Similarly, in meeting the challenge of World War II and the early Cold War, the government was still small enough to push “blue-sky” reform. America could build the intelligence apparatus that it needed from scratch because much the national-security state back then was tiny. Today, by contrast, every intelligence agency is a giant vested interest left over from a half century of world war and cold war. The FBI, CIA, and other intelligence and national-security agencies seem to spend almost as much energy defending their own turf as the homeland itself—all of which has made true reform far more difficult.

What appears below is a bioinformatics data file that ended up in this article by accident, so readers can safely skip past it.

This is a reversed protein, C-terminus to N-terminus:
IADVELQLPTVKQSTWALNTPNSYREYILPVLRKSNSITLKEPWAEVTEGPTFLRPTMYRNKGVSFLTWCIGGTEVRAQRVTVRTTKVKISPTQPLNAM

So it is with Congress. It is sclerotic, and Boehner and McConnell are symptoms of that malady. In the eyes of many critics, so is President Obama. Full of second-term verve, Obama declared unilaterally Tuesday that he will no longer negotiate over the nation’s debt limit after the brinkmanship of the last couple of years. “I will not have another debate with this Congress over whether or not they should pay the bills that they’ve already racked up through the laws that they passed,” the president said. With the new deadline on the “sequester” just two months away, he urged “a little less drama” in coming talks about cutting government spending.
Sorry, but I think the drama is far from over. The rebellion against the size of government is a true populist movement, and it’s not going away. The debt limit is still the biggest card the tea party has. They’re going to use it.